Conversations around U.S. electoral politics have centered in large part on a social networking site once designed to bring college students together. Facebook has become a source from which a significant number of voters and potential voters, at least in the U.S. context, receive news and information about candidates and political issues. Jennifer Sano-Franchini’s presentation examines the user experience design of Facebook as a political campaign technology through a critical interface analysis of Facebook’s user interface, focusing on four key microinteractions: browsing, commenting, reacting, and posting. In brief, Sano-Franchini argues that Facebook’s user interface creates spatiotemporal realities that prioritize concision, speed, curation practices that limit divergent perspectives, and the flattening of complex identities and political commitments such that they are indexable, processable, and thus, monetizable. Further, they consider how these mediated spatiotemporal realities re-shape the emotional and affective orientations through which users interact with digital content, with one another, and with the political system more generally.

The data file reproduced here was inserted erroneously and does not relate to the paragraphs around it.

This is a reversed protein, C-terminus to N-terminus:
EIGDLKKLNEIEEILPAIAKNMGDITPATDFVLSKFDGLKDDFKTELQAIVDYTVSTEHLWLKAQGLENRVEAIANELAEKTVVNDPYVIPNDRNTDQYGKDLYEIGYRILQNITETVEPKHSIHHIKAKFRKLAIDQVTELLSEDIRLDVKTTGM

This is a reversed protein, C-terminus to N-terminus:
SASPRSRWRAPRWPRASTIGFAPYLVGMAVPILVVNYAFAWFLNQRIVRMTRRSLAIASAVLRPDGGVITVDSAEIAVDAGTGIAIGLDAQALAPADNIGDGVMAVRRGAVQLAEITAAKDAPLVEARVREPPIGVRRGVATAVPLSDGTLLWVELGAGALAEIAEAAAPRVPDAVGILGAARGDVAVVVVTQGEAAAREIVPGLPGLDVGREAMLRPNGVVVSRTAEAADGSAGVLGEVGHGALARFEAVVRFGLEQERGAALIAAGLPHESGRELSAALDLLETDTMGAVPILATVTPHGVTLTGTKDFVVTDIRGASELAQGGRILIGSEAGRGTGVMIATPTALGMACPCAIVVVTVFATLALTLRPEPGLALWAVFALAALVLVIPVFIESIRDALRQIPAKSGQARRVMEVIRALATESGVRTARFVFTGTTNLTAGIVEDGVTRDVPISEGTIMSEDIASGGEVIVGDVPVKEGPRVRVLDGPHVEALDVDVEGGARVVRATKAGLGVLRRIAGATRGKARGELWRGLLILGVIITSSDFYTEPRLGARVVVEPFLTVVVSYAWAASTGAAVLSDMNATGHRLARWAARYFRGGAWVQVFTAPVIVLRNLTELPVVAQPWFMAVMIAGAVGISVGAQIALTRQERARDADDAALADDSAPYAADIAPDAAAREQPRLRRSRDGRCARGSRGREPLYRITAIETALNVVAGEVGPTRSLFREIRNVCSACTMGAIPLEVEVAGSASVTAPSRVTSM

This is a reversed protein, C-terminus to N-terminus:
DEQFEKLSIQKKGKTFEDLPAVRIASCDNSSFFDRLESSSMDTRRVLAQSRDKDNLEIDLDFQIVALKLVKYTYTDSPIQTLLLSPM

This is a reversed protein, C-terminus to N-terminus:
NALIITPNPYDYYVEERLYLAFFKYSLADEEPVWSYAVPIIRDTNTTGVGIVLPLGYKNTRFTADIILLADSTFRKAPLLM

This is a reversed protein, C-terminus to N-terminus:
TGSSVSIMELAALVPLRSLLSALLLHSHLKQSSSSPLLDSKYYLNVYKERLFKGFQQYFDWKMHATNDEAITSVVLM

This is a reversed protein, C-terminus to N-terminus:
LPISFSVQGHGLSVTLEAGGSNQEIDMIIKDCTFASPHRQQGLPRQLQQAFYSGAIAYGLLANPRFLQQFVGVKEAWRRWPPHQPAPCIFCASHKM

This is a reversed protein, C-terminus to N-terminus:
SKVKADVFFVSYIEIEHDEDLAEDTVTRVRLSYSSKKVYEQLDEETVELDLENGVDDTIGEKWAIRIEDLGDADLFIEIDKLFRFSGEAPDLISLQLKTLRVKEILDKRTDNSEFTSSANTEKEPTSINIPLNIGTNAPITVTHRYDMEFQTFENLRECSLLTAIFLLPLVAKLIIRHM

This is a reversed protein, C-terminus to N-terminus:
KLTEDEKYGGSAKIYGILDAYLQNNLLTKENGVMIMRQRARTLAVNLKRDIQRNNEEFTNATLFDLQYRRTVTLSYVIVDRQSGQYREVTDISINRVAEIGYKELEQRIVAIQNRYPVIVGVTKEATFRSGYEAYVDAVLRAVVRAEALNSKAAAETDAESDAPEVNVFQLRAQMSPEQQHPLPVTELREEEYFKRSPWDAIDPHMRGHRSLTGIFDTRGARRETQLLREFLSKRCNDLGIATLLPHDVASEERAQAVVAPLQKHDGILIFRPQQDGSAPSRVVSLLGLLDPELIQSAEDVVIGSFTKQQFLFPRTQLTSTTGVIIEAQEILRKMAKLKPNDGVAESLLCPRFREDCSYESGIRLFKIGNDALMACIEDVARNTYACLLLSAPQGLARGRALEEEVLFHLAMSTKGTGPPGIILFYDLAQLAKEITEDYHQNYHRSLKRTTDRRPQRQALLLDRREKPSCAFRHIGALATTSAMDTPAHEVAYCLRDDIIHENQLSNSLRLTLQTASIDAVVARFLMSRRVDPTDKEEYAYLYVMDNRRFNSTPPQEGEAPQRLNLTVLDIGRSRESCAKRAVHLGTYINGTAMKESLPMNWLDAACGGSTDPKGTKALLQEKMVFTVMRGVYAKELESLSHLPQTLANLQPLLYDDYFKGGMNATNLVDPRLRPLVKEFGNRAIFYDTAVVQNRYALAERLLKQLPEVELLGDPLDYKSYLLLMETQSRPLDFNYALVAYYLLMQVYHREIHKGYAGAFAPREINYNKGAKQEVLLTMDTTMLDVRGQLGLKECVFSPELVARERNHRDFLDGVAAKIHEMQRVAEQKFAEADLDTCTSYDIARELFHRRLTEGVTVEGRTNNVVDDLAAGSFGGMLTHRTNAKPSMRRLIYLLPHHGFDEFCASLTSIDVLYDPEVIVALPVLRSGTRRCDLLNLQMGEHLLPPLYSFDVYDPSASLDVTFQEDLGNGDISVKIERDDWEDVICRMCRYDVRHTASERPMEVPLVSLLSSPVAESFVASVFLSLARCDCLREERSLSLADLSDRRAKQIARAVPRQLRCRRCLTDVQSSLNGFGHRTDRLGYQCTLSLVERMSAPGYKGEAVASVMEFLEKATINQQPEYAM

Dr. Jennifer Sano-Franchini is Associate Professor of English and Director of Professional and Technical Writing. Her research and teaching interests are in the cultural politics of design, Asian American rhetoric, UX, and the rhetorical work of institutions. She has published on a range of topics including the politics of Facebook's interface design, Asian American sonic rhetorics, and emotional labor on the academic job search in journals such as College Composition and Communication, Technical Communication, Rhetoric Review, and Enculturation. Sano-Franchini’s works also appeared in the edited collections Rhetoric and Experience Architecture, and Rhetoric and the Digital Humanities